1925 Washington Senators season

The 1925 Washington Senators won 96 games, lost 55, and finished in first place in the American League. Fueled by the excitement of winning their second AL pennant, the Senators led 3 games to 1 in the World Series before succumbing to the Pittsburgh Pirates.

1925 Washington Senators
1925 American League Champions
Major League affiliations
Location
Other information
Owner(s)Clark Griffith and George H. Richardson
Manager(s)Bucky Harris
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Regular season

Babe Ruth 1925
Senators third baseman Ossie Bluege looks on as New York Yankees outfielder Babe Ruth slidies into third base at Griffith Stadium in Washington, D.C., on June 23, 1925.

Season standings

American League W L Pct. GB Home Road
Washington Senators 96 55 0.636 53–22 43–33
Philadelphia Athletics 88 64 0.579 51–26 37–38
St. Louis Browns 82 71 0.536 15 45–32 37–39
Detroit Tigers 81 73 0.526 16½ 43–34 38–39
Chicago White Sox 79 75 0.513 18½ 44–33 35–42
Cleveland Indians 70 84 0.455 27½ 37–39 33–45
New York Yankees 69 85 0.448 28½ 42–36 27–49
Boston Red Sox 47 105 0.309 49½ 28–47 19–58

Record vs. opponents

1925 American League Records

Sources: [1] [2] [3] [4] [5] [6] [7] [8]
Team BOS CWS CLE DET NYY PHI STL WSH
Boston 9–13 7–15 5–17 9–13 5–17 5–16 7–14
Chicago 13–9 14–8 13–9 13–9 8–14 9–13 9–13
Cleveland 15–7 8–14 11–11–1 10–12 11–11 11–11 4–18
Detroit 17–5 9–13 11–11–1 14–8–1 8–14 12–10 10–12
New York 13–9 9–13 12–10 8–14–1 9–13 11–11–1 7–15
Philadelphia 17–5 14–8 11–11 14–8 13–9 12–10 7–13–1
St. Louis 16–5 13–9 11–11 10–12 11–11–1 10–12 11–11
Washington 14–7 13–9 18–4 12–10 15–7 13–7–1 11–11

Roster

1925 Washington Senators
Roster
Pitchers Catchers

Infielders

Outfielders

Other batters

Manager

Player stats

Batting

Starters by position

Note: Pos = Position; G = Games played; AB = At bats; H = Hits; Avg. = Batting average; HR = Home runs; RBI = Runs batted in

Pos Player G AB H Avg. HR RBI
C Muddy Ruel 127 393 122 .310 0 54
1B Joe Judge 112 376 118 .314 8 66
2B Bucky Harris 144 551 158 .287 1 66
SS Roger Peckinpaugh 126 422 124 .294 4 64
3B Ossie Bluege 145 522 150 .287 4 79
OF Goose Goslin 150 601 201 .334 18 113
OF Sam Rice 152 649 227 .350 1 87
OF Earl McNeely 122 385 110 .286 3 37

Other batters

Note: G = Games played; AB = At bats; H = Hits; Avg. = Batting average; HR = Home runs; RBI = Runs batted in

Player G AB H Avg. HR RBI
Joe Harris 100 300 97 .323 12 59
Hank Severeid 50 110 39 .355 0 14
Everett Scott 33 103 28 .272 0 18
Nemo Leibold 56 84 23 .274 0 7
Spencer Adams 39 55 15 .273 0 4
Bobby Veach 18 37 9 .243 0 8
Bennie Tate 16 27 13 .481 0 7
Mule Shirley 14 23 3 .130 0 2
Mike McNally 12 21 3 .143 0 0
Tex Jeanes 15 19 5 .263 1 4
Stuffy Stewart 7 17 6 .353 0 3
Wid Matthews 10 9 4 .444 0 1
Buddy Myer 4 8 2 .250 0 0
Pinky Hargrave 5 6 3 .500 0 0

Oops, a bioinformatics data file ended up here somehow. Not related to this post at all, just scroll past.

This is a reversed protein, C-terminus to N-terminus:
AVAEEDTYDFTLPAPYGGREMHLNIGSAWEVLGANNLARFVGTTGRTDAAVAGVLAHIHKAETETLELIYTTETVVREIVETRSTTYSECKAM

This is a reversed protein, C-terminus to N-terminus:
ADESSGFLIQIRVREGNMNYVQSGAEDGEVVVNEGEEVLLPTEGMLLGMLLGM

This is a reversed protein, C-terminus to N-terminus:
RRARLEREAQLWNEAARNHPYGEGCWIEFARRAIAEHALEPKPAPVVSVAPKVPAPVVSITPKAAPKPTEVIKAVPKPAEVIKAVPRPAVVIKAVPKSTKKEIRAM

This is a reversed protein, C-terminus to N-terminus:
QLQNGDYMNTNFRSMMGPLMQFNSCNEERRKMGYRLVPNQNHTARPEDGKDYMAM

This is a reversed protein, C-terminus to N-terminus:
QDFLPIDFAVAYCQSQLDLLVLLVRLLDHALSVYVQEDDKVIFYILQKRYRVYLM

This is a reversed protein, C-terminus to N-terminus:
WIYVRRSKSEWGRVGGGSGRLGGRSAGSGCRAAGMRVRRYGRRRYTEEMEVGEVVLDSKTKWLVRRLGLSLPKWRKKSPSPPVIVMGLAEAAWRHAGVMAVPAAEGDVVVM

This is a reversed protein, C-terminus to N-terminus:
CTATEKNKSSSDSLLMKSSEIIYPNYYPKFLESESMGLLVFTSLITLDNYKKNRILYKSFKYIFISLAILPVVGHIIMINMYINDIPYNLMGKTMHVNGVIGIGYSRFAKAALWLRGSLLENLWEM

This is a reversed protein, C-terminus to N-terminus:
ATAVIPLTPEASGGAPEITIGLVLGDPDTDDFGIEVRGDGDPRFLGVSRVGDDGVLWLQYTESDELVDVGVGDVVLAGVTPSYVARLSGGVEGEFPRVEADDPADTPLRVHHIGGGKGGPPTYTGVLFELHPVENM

Frank McGee 2 3 0 .000 0 0
Roy Carlyle 1 1 0 .000 0 0

Pitching

Starting pitchers

Note: G = Games pitched; IP = Innings pitched; W = Wins; L = Losses; ERA = Earned run average; SO = Strikeouts

Player G IP W L ERA SO
Stan Coveleski 32 241 20 5 2.84 58
Walter Johnson 30 229 20 7 3.07 108
Dutch Ruether 30 223.1 18 7 3.87 68
Tom Zachary 38 217.2 12 15 3.85 58
Alex Ferguson 7 55.1 5 1 3.25 24
George Mogridge 10 53 3 4 4.08 12
Lefty Thomas 2 13 0 2 2.08 10

Other pitchers

Note: G = Games pitched; IP = Innings pitched; W = Wins; L = Losses; ERA = Earned run average; SO = Strikeouts

Player G IP W L ERA SO
Vean Gregg 26 74.1 2 2 4.12 18
Curly Ogden 17 42 3 1 4.50 6
Harry Kelley 6 16 1 1 9.00 7

Relief pitchers

Note: G = Games pitched; W = Wins; L = Losses; SV = Saves; ERA = Earned run average; SO = Strikeouts

Player G W L SV ERA SO
Firpo Marberry 55 9 5 16 3.47 53
Allen Russell 32 2 4 2 5.77 25
Win Ballou 10 1 1 0 4.55 13
Spencer Pumpelly 1 0 0 0 9.00 1
Jim Lyle 1 0 0 0 6.00 3

References

Norman E. Brown

Norman Edgar Brown (October 10, 1890 – March 31, 1958) was an American sportswriter and sports editor for the Central Press Association.

Brown was born in Ohio in October 1890. At the time of the 1910 United States Census, Brown was living with his parents in Cleveland, Ohio, working as a newspaper reporter. By June 1917, he was the sporting editor of the Cleveland Press. At the time of the 1920 United States Census, Brown was married, and he and his wife (Emily Anna Winter Brown) were living in Lakewood, Ohio, where Brown was the managing editor of a newspaper.During the 1920s, Brown was the sports editor of the Central Press Association and wrote a regular sports column called "Fanning the Beehive" and "Sports Done Brown." He was also known for his annual college football All-American team selections. In 1926, he launched an effort to have the fans select the All-American team by taking a "country-wide poll of football followers."At the time of the 1930 United States Census, Brown was living in Lakewood, Ohio with his wife, and their daughter Emily Louise Brown; Brown remained employed at that time by the Central Press Association.In addition to his work as a newspaper reporter and editor, Brown was active in politics. He was the campaign publicist for U.S. Supreme Court Justice Harold Hitz Burton when he ran for mayor of Cleveland in 1935. He served in the same capacity for John W. Bricker for Governor of Ohio in 1939.In 1934, Brown moved to St. Petersburg, Florida. After moving to Florida, he became affiliated with the Derby Lane Greyhound Track, which he named. From 1942 to 1948, he was the manager of radio station WSUN in St. Petersburg. In his later years, he was the publicity director for the St. Petersburg Kennel Club. He died at his home in St. Petersburg in March 1958.

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championships (3)
Pennants (6)
Division titles (10)
Wild Card titles (1)
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